Research Papers

An Evaluation of Nova Scotia’s Alcohol Ignition Interlock Program

Version 1
Date added June 30, 2016
Downloaded 0 times/fois
Category 2016 CARSP XXVI Halifax
Tags Research and Evaluation, Session 6A
Author/Auteur Ward G.M. Vanlaar, Marisela Mainegra Hing, Robyn D. Robertson
Stream/Volet Research and Evaluation

Slidedeck Presentation (final paper delayed)

6A - Hing


Background/Context: Alcohol ignition interlock programs for offenders aim to reduce recidivism among convicted drunk drivers. Despite the existence of alcohol ignition interlock programs for more than three decades, jurisdictions continue to be challenged with the implementation of these programs. In 2008 Nova Scotia implemented an Alcohol Ignition Interlock Program (AIIP). The Traffic Injury Research Foundation (TIRF) was hired by the Province of Nova Scotia to evaluate their AIIP.

Aims/Objectives: To evaluate Nova Scotia's AIIP and to help identify areas for improvement.

Methods/Target Group: Different types of data were used including conviction and crash records of individual participants; self-administered questionnaires to measure specific attitudes and behaviour; provincial monthly counts of charges, convictions and crashes from 1998 to 2013; and interlock logged events. For each type of experimental data (alcohol-related convictions and crashes of interlock participants), control data (non-alcohol-related charges, convictions and crashes of non-interlock participants) were also used. The data were analyzed using several methods including descriptive statistics, survival analysis, time series analysis and logistic regression analysis.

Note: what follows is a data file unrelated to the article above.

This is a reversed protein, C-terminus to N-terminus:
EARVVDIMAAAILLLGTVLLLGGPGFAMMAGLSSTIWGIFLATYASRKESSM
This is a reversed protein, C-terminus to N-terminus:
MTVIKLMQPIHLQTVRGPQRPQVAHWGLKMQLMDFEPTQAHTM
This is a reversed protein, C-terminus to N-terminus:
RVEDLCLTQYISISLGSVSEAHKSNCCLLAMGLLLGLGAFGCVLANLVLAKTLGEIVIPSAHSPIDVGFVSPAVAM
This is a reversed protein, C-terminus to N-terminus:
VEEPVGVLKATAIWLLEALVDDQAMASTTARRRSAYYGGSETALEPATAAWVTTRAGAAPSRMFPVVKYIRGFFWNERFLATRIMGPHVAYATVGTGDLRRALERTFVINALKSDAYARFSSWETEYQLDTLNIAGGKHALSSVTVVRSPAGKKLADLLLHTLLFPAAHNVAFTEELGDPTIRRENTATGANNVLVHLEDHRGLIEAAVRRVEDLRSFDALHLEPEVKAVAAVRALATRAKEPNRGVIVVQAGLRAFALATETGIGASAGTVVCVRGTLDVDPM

Results/Activities: With respect to specific deterrence (i.e., preventing recidivism) there was strong evidence to suggest that participation in the interlock program reduced the risk of alcohol-related charges for the participants during and after the program. To illustrate, there was a 90% reduction in recidivism among a study group since participation in the program and a 79% reduction after participants in this group exited from the program. With respect to general deterrence (i.e., referring to a preventative effect on the entire population of drivers in Nova Scotia) there was a temporary decrease in the number of alcohol-related charges (13.32%) and convictions (9.93%) in the first and seventh month respectively following the implementation of the program. There was also some weaker evidence that there was a permanent decrease in the number of alcohol-related crashes with fatal and serious injuries every month since the tenth month after the beginning of the program.

Discussion/Deliverables: The AIIP had a positive impact on road safety in Nova Scotia and it was associated with reduced levels of drink driving recidivism. The evidence suggests the interlock program was better at preventing harm due to alcohol-impaired driving than the alternative of not using the interlock program.

Conclusions: Recommendations based on the evidence from this study were formulated supporting the continuation of the AIIP in Nova Scotia and to consider some areas for improvement such as performance-based exit, monitoring and levels of risk in relation to non-compliance.

Ward G.M. Vanlaar, Marisela Mainegra Hing, Robyn D. Robertson